Updated: 9/3/2020

Pediatric Spondylolysis & Spondylolisthesis

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https://upload.orthobullets.com/topic/2058/images/lysis.jpg
https://upload.orthobullets.com/topic/2058/images/spect scan.jpg
https://upload.orthobullets.com/topic/2058/images/slip_angle.jpg
Introduction
  • Overview
    • pediatric spondylolysis & spondylolisthesis respresents a continuum of disease where there is a fracture of the pars interarticularis (spondylolysis) and resulting malalignment of adjacement vertebral bodies (spondylolisthesis) 
      • the condition is one of the most common causes of low back pain in children and adolescents
      • treatment may be nonoperative or surgical depending on the degree of back pain, malalignment of vertebral bodies, and neurological symptoms.
  • Epidemiology
    • incidence
      • may be 6-7% of adolescent athletes
      • implicated in up to 47% of low back pain complaints in this population
      • prevalence of spondylolysis may be as high as 47% in certain athletes (gymnasts, weightlifters, football linemen)
    • demographics
      • higher incidence in Native Americans
    • location
      • typically involves pars of L5 and anterolisthesis of L5 relative to S1
    • risk factors
      • contact sports and those involving repetitive hyperextension (ex. linebacker)
      • higher sacral table index, pelvic incidence, sacral slope, and lower sacral table angle 
  • Pathophysiology
    • conditions represent a continuum of disease including
      • pars stress reaction
        • defined as sclerosis of pars without complete bone disruption
      • spondylolysis 
        • defined as a complete fracture of the pars interarticularis
        • mechanism
          • defects are not present at birth and develop over time (seen in 4-6% if population)
          • usually activity related and occurs from repetitive hyperextension
      • isthmic spondylolisthesis (spondylolytic spondylolithesis)
        • defined as forward translation of one vertebral segment over the one beneath it due to a pars defect
        • risks of progression
          • approximately 15% of individuals with a pars interarticularis lesion have progression to spondylolisthesis
          • the larger the slip the more likely it is to progress
            • > Myerding 2 (>50% slip)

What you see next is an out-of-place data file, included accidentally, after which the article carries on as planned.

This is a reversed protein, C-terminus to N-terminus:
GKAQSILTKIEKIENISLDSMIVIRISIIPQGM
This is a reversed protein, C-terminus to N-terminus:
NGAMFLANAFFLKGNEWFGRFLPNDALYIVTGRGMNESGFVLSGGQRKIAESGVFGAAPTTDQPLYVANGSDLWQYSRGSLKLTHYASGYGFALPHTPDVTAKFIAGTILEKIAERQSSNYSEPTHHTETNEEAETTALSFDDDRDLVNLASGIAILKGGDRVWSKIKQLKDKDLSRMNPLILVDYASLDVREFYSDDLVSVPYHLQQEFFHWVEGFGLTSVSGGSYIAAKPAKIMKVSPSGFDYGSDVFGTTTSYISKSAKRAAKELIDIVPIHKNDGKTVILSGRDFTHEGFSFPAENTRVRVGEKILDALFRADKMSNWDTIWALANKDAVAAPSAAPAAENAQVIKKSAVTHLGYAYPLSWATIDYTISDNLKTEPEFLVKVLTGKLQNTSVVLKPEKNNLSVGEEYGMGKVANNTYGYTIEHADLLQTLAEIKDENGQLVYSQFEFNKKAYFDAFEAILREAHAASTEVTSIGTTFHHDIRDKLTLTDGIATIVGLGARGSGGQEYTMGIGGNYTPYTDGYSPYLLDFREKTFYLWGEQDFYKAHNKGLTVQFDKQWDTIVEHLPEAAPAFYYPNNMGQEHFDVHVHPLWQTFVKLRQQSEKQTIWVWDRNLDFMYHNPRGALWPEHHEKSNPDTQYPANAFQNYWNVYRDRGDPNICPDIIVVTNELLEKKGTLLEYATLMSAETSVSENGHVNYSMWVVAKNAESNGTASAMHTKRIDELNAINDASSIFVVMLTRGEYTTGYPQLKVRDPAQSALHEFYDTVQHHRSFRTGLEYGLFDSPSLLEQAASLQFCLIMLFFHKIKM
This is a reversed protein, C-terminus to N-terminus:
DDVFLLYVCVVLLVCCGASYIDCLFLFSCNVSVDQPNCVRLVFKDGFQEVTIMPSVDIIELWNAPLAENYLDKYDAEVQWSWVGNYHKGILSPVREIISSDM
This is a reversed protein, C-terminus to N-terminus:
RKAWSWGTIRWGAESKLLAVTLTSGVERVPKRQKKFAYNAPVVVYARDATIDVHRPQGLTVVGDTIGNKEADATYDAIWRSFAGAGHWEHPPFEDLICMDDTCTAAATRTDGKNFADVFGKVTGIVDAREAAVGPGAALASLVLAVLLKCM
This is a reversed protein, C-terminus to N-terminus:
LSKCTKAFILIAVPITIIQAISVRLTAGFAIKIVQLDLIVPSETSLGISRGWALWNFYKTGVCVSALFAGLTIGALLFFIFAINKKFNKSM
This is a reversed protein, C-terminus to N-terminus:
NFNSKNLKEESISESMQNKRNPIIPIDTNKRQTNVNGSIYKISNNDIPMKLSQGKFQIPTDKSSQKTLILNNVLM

• dysplastic slips (Wiltse Type I) are more likely to progress
        • severity of current slip
          • correlates most strongly with pelvic incidence
      • spondyloptosis
        • 100% translation of one vertebra over the next caudal vertebra
  • Genetics
    • possible autosomal dominant inheritance pattern
  • Prognosis
    • most symptomatic patients can be successfully managed nonoperatively
    • in patients who fail non-operative management, spinal fusion results in 90% success rates
    • return to sports is controversial
Classification
 
Wiltse-Newman Classification
Type I Dysplastic
• Secondary to congenital abnormalities of lumbosacral articulation including mal-oriented or hypoplastic facets, sacral deficiency, poorly developed pars
• Posterior elements are intact (no spondylolysis)
• More significant neurologic symptoms
 Type II-A  • Isthmic - Pars Fatigue Fx
 Type II-B  • Isthmic - Pars Elongation due to healed stress fx
 Type II-C  • Isthmic - Pars Acute Fx
 Type III  • Degenerative
 Type IV  • Traumatic
 Type V  • Neoplastic
 
Marchetti-Bartolozzi Classification
 Developmental  • Includes Wiltse I and II
 Acquired  • Traumatic, postsurgical, pathologic, degenerative
 
Myerding Classification
 Grade I  • < 25%
 Grade II  • 25-50%
 Grade III  • 50-75%
 Grade IV  • 75-100%
 Grade V  • Spondyloptosis
 
Presentation
  • History
    • classic history is healthy active adolescent who presents with acute onset of low back pain with athletic activity
  • Symptoms
    • asymptomatic
      • many cases of spondylolysis are asymptomatic
    • low back pain
      • no association between radiologic grade and clinical presentation
      • symptoms include insidious onset of activity related low back pain
    • leg symptoms
      • buttock pain
      • hamstring tightness (most common) and knee contracture
      • radicular pain (L5 nerve root)
    • listhetic crisis
      • severe back pain aggravated by extension and relieved by rest
      • neurologic deficit
      • hamstring spasm
    • bowel and bladder symptoms
      • rare
    • cauda equina syndrome (rare)
  • Physical exam 
    • inspection
      • high grade/dysplastic patients may develop "heart shaped buttocks" due to sacral prominence
      • flattened lumbar lordosis 
      • palpation 
        • palpable step off of spinous process